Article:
Gov. Bryant signs Compact for a Balanced Budget, texting ban

Gov. Bryant signed several bills into law recently including the Compact for a Balanced Budget and a bill prohibiting texting while driving.

Senate Bill 2389, the Compact for a Balanced Budget, enters Mississippi into the interstate compact that calls for a Constitutional Convention to ratify a balanced budget amendment to the U.S. Constitution.

The Governor outlawed texting while driving by signing House Bill 389 which specifically states, “An operator of a moving motor vehicle is prohibited from writing, sending, or reading a text message and from accessing, reading or posting to a social networking site using a hand-held mobile telephone [or other portable electronic communication device] while driving said motor vehicle.” Mississippi already had a law prohibiting those 16 and under from texting while driving but this law expands the ban to all drivers. Phone calls are not impacted.

Other recently signed bills:

  • House Bill 215 allows temporary medical licenses to be issued to out-of-state doctors in state for military, National Guard, or Reserve duty.
  • House Bill 257 requires/allows HIV testing of adults accused of sexual assault on a child prior to any conviction.
  • Senate Bill 2127 provides in-state tuition rates for non-residents eligible for veterans education assistance.

The new laws become effective July 1st.

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House passes several Senate bills

With March 11th being the deadline for the House to take action on bills and constitutional amendments originating in the Senate, several significant issues were settled.  From the House of Representatives Weekly Summary, the following issues were approved:

Senate Bill 2389 is an Article V vehicle to amend the U.S. Constitution to require a balanced federal budget and limit the ability of Congress to raise the debt limit without states’ approval. The bill was passed by the House but not without some contention between Democrats and Republicans.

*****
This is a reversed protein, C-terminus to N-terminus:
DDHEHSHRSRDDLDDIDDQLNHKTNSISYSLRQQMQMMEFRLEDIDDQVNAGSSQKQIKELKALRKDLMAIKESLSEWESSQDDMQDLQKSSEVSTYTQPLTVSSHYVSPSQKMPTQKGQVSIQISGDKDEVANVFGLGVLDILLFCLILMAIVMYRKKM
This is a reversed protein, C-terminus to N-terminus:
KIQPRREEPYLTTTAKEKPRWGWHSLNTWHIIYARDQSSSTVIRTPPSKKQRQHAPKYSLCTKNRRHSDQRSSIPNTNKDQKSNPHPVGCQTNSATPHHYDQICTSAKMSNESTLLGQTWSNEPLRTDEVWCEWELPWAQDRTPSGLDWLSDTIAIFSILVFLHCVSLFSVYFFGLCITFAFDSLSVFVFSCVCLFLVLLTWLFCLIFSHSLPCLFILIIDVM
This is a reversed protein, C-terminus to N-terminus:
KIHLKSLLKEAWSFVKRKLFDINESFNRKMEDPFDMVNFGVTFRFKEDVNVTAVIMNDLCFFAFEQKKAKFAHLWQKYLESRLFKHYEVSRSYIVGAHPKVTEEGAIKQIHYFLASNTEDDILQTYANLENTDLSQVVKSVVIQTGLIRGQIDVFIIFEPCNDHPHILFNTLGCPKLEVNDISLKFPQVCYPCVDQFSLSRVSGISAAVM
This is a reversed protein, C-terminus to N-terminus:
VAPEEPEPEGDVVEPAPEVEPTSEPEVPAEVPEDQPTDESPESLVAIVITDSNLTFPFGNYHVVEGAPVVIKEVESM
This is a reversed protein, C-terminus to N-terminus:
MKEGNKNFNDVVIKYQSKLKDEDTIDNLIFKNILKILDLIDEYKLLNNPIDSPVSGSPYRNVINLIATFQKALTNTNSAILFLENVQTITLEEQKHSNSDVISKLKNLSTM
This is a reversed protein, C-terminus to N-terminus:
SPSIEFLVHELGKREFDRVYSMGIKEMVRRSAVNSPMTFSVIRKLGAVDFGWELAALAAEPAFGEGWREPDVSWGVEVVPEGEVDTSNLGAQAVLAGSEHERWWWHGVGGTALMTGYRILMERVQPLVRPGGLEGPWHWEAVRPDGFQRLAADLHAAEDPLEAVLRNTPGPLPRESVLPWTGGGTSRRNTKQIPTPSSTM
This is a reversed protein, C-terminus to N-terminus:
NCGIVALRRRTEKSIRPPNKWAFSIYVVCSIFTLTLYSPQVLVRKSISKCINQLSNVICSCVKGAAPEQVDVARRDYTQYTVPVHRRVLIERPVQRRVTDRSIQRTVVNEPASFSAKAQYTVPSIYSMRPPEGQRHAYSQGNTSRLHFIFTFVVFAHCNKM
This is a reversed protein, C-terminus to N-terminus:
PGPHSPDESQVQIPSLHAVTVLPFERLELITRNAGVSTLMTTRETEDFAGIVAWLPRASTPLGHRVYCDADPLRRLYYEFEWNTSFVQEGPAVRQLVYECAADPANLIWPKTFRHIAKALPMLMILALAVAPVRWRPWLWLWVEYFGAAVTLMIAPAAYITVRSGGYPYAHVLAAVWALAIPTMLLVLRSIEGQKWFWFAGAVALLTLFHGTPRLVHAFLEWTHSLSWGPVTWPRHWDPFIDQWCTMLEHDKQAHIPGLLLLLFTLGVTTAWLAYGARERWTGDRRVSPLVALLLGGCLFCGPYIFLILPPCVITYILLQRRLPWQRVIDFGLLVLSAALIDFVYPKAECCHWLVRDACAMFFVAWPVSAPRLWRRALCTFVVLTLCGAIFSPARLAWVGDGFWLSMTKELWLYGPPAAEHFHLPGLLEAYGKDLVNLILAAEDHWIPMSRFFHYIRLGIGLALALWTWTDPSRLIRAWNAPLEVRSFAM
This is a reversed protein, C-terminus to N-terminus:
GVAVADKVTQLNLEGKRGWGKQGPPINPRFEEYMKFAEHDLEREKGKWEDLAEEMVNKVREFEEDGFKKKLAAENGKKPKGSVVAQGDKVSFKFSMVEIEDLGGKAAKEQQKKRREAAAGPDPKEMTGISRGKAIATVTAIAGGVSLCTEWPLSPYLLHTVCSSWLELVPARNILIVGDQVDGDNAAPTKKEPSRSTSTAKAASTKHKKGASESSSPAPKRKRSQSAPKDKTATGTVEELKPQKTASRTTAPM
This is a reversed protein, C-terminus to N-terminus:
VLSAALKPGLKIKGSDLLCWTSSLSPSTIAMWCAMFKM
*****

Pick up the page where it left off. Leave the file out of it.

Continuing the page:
Senate Bill 2695, the “Special Needs Bill,” was passed to set-up a pilot program to give parents of special needs students allotments (or vouchers up to $6,500) to can seek the educational opportunities appropriate and best suited for their children’s specific situation.

Senate Bill 2161 establishes a commission to study Common Core State Standards, determine suitability for Mississippi school children, and present recommendations to the State Board of Education.

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Mississippi House passes Compact for a Balanced Budget

The House of Representatives passed Senate Bill 2389 to enter Mississippi into the Compact for a Balanced Budget. Gov. Bryant is expected to sign the bill making Mississippi the 3rd state to enter the interstate compact to pass a constitutional amendment requiring the federal government to balance the budget and limit federal borrowing.

Alaska and Georgia are the first two states to enter the compact; 38 states are required to pass the interstate compact and ultimately ratify a proposed amendment. With U.S. House and Senate resolutions, the amendment process is initiated and the states’ governors participate as delegates to a 24-hour Article V convention to propose and ratify the Balanced Budget Amendment.

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Senate passes balanced budget amendment for U.S. Constitution

The Mississippi Senate passed Bill 2389 which, if also approved by the House and signed by the Governor, will enjoin Mississippi in the Compact for a Balanced Budget, an interstate effort to amend the U.S. Constitution to require a federal balanced budget, reduce federal borrowing, and seek state approval before increasing the debt limit. Alaska and Georgia entered the compact in April 2014 and at least 38 states are required.

With three-fourths of state agreeing to the compact, the U.S. House and Senate can pass resolutions without presidential signature to initiate the amendment process. Having the wording agreed upon up front, a 24-hour Article V convention would convene in which each governor, acting as their state’s delegate, would vote “yes” to ratify the Balanced Budget Amendment.

The U.S. Constitution, Article V provides that an amendment may be proposed either by the Congress with a two-thirds majority vote in both the U.S. House of Representatives and the U.S. Senate or by a constitutional convention called for by two-thirds of the State legislatures. However, three-fourths (or 38) states are required to ratify an amendment.

Sen. Joey Fillingane of Sumrall introduced the bill.

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